Youths Urged To “Run Away” From The Things That Make Them Stumble

PM Douglas Greets Basseterre High School Students

PM Douglas Greets Basseterre High School Students
Photo By Erasmus Williams

Basseterre, St. Kitts – Nevis
September 20, 2009 (CUOPM)

Young people in the Federation of St. Kitts and Nevis have been called upon to make good use of the opportunities provided in the twin-island Federation.

Delivering the traditional Independence Message on Saturday to mark the 26th Anniversary as a sovereign nation, Prime Minister Hon. Dr. Denzil L. Douglas noted that despite all of advances and very high socio-economic rankings, the twin-island Federation like many countries throughout the world, are now seeing a rage, a violence and a definite air of tumult and turmoil amongst certain segments of the young male population.


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“You, too, have a responsibility to run away from those things that will make you stumble and deny you the chance to fulfill your God-given potential. The media’s glamorization of thug culture”¦encouragement to spend every penny you have plus the pennies you do not have”¦..promiscuity”¦.alcohol”¦..drugs”¦.indifference.  Put another way, you can believe me when I say that hard work and sacrifice will be abundantly rewarded.  Good manners and patience are far more powerful than offensiveness and aggression,” said Prime Minister Douglas.

He told the youths that the lifelong benefits will be greater than they can ever imagine and that the countless opportunities have been put in place geared towards the development of their mind, body and soul.

“Step forward, young people.  Make good use of all that this country has placed at your disposal,” Prime Minister Douglas advised.

He used the occasion to call upon all the people of St. Kitts and Nevis to think seriously about “what it is that we have ““ and have not ““ been doing that has been causing some of the young men to fall.”

“And this, as a people, we have to turn around.  But let us not be like the five foolish virgins who sat around hoping that someone would bring the oil that they needed for their lamps to shine, waiting to see who else would assume their responsibilities, maybe even becoming surly and critical when there was no oil coming and they were stuck in the dark,” said Prime Minister Douglas.

He pointed out that individuals within the sound of his voice who want St. Kitts and Nevis to be a shining city on the hill, must understand that it is up to him or her ““ as an individual ““ “just as it is to all of the rest of us, to get up, to get out, and to get moving to make our own lamps shine ““ and our country glow.”

“We are already a shining city on the hill in terms of telecommunications, health care, infrastructure, education, law enforcement, and so on.  Where the weaving ““ and, indeed, the saving, of our social fabric is concerned, however, it is the values, the priorities, the involvement, and the caring of the entire society that will, in the end, determine the outcome,” said Dr. Douglas, adding:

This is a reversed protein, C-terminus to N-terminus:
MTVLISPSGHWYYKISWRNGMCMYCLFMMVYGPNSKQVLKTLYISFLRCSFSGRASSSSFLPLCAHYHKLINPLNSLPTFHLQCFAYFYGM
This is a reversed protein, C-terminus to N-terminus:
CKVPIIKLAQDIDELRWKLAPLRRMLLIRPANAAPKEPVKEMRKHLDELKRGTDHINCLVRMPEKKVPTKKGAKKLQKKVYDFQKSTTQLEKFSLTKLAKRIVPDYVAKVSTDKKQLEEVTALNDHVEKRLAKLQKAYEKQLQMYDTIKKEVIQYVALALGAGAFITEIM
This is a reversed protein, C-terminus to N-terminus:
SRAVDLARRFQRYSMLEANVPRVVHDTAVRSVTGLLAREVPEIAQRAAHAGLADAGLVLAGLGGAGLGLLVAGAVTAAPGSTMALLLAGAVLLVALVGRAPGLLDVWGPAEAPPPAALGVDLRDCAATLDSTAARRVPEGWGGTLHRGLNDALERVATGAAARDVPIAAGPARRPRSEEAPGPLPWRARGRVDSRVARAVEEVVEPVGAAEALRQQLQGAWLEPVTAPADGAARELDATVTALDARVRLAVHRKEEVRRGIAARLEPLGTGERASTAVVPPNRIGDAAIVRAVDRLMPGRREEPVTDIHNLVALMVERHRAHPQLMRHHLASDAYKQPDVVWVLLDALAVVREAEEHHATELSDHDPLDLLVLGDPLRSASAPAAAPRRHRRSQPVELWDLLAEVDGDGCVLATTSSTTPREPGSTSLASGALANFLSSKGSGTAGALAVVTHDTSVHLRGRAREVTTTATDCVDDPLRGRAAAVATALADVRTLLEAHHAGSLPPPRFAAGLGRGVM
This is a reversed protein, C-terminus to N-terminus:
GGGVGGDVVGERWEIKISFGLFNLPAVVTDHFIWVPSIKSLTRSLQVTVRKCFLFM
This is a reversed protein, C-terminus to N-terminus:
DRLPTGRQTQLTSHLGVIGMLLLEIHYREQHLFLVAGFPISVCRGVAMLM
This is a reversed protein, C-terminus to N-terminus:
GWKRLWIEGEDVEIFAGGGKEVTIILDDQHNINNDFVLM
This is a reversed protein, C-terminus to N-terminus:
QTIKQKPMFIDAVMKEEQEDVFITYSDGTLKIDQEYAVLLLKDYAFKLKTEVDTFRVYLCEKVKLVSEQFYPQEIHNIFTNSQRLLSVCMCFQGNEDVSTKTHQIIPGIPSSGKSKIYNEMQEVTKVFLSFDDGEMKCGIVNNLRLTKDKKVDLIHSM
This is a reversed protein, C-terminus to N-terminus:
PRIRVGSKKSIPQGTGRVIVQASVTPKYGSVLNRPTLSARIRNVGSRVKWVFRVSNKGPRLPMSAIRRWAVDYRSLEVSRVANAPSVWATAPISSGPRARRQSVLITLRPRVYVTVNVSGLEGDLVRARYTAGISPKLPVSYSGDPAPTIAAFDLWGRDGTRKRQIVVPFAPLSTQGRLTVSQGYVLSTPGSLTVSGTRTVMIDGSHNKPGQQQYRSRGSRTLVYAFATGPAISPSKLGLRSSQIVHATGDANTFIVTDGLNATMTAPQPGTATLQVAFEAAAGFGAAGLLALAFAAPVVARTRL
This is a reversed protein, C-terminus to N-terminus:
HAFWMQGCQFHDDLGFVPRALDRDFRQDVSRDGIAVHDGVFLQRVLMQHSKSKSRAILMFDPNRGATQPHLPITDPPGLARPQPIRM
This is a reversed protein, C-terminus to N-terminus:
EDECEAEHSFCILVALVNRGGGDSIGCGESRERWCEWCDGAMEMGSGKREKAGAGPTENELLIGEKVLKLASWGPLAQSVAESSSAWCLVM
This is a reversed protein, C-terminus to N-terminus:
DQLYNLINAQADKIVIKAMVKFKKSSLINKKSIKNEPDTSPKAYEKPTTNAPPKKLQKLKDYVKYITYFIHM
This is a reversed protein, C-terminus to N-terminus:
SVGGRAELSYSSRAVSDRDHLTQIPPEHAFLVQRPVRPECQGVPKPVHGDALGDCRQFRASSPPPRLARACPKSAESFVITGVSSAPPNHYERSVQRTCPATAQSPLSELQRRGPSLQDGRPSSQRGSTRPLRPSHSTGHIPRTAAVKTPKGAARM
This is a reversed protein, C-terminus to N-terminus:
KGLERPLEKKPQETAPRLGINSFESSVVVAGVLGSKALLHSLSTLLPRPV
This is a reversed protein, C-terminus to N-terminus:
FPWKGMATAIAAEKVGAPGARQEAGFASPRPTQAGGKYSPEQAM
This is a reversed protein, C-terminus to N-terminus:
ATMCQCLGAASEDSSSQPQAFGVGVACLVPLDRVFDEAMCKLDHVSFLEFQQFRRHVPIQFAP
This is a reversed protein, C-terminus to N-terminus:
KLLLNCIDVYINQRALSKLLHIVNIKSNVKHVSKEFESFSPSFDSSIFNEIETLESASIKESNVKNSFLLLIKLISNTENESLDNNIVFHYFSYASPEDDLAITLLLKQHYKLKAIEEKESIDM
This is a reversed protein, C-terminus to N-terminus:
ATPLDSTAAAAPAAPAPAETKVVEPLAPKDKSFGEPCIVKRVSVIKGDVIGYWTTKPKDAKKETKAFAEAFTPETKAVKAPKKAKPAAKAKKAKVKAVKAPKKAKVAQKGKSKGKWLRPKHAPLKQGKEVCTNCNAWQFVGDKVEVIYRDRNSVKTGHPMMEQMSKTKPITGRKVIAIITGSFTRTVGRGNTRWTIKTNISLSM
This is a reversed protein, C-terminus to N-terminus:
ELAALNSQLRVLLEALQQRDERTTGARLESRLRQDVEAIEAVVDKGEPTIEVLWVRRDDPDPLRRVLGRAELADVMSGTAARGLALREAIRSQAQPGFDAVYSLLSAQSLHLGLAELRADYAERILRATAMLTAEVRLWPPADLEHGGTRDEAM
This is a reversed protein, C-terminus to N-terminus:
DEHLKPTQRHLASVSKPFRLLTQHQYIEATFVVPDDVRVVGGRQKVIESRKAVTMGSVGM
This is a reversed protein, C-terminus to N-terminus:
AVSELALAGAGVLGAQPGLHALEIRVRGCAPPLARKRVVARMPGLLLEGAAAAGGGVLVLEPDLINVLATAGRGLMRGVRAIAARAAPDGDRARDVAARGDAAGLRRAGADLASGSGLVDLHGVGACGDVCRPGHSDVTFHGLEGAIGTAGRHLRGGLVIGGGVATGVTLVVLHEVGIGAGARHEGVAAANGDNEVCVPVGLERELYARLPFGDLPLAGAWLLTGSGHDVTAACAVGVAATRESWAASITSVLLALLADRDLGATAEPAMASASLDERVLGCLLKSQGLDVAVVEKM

“As a people who want to end the rage, the anger, and the violence, it is incumbent that we begin to ask ourselves exactly what it is that we, as a society have been doing, or not doing, that is causing some of our young men to stumble.”

He suggested to his fellow government ministers  that in the formulation of policy, all efforts must be made to “ensuring that the “˜food’ we offer will not only enrich the body but will also focus even more keenly  on the stability and the elevation of the soul.”

“Opposition politicians ““ as we engage in the days and weeks ahead, let us commit ourselves to think less about what might be good for our respective parties, and more about what it will really take to calm, to stabilise, and to preserve the hearts and minds of our country’s young and still-on-the-straight-and-narrow,” said Prime Minister Douglas.

In appealing to mothers, fathers and guardians, Prime Minister Douglas submitted: “What is the “food” that we must give up so that our young men will no longer stumble?  Is it our gruffness?  Our indifference?  The shrugs of which we have too many?  The words of guidance, of which we have too few?  The over-emphasis on the things that money can buy?  The devaluing of listening”¦.of caring”¦..of the stabilizing power of time?  Just time ““ in all its simplicity – spent with children, and the young?

Teachers ““ If food makes my brother stumble, I will never again eat meat, lest I make my brother stumble.  You perform one of the most important roles in any society ““ NOT because you teach geography or woodwork or French.  But because the children of any society spend more waking hours with you than they do with even their own parents.  The psychological impact you have on any nation’s children, then, is enormous.  What is the impact of steady encouragement?  What is the impact of repeated ridicule?  Yours is not an easy task, and we thank you for all you do.  We ask you now, at this important juncture in our nation’s history, to re-commit yourselves to being positive influences in the lives of your students”¦”¦and models of behavior worth emulating”¦”¦because your influence is far more vast – and far longer lasting – than you may know,” said Dr. Douglas.

He also had a word to shop-keepers, doctors, gardeners and artists. “We have all accommodated so much that cause the young to stumble.  Indifference.  Callousness.  Modern, corrosive, values.  We need you ““ and all whom you know ““ to be aware of, to speak out, and to break the further encroachment of these toxins within our society.”

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